From the latest diet trends to never-ending image-obsessed social media feeds, raising young children and adolescents who have healthy relationships with food has become increasingly difficult in today’s body-image-sensitive society.
Orthorexia Nervosa (ON) is a relatively new psychological eating disorder in which a person becomes obsessed with eating pure, healthy foods to improve wellness. This disorder describes a person’s pattern of eating characterized by a pathological fixation on restricting foods based on their perceived health. ON is also thought to be more prevalent in athletes, with findings suggesting that student-athletes who train more have a higher risk of developing ON symptoms.
Since it is normal to see athletes maintaining a more controlled diet in order to enhance their performance, identifying ON may be harder to detect in athletes. Here’s what parents and coaches need to know to help athletes develop a positive relationship with food and grow confidence in their decision-making when it comes to practicing healthy eating habits daily.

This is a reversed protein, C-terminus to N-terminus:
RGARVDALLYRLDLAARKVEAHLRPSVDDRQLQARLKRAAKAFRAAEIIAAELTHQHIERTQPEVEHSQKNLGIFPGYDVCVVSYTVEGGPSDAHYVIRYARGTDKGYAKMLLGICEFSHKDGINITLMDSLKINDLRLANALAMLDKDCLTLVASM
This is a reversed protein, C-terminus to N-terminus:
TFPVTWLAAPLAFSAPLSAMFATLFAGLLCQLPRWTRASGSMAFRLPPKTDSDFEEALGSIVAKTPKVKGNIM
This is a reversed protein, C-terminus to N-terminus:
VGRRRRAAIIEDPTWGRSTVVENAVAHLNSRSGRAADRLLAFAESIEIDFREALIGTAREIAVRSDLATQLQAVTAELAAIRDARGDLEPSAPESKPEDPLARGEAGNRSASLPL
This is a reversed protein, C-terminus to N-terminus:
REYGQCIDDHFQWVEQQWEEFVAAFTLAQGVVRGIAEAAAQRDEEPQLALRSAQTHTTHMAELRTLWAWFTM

Although eating well as an athlete is key to fueling for sustained energy throughout practice and competition, too much of a good thing can quickly become physically and mentally harmful.
With a hyper-focus on eating the ‘right’ foods, ON can lead to dangerous restrictive eating and malnutrition since athletes are excluding key nutrients (by potentially eliminating entire food groups) that help the body function properly and at its best when it comes to maximizing energy output compared to their caloric intake. Elimination diets can also lead to compromised immune function, decreased athletic performance, and poor health.
In addition to the physical impacts, ON takes a toll on an athlete’s life outside of sports. A study shows that orthorexic individuals may also suffer from mental health issues such as anxiety or depression, and may become socially isolated due to their rigid eating patterns.
More specifically, athletes with ON may feel guilt and shame when it comes to making decisions about food, their self-esteem declines, and sometimes their food choices begin to dictate their feelings and mood.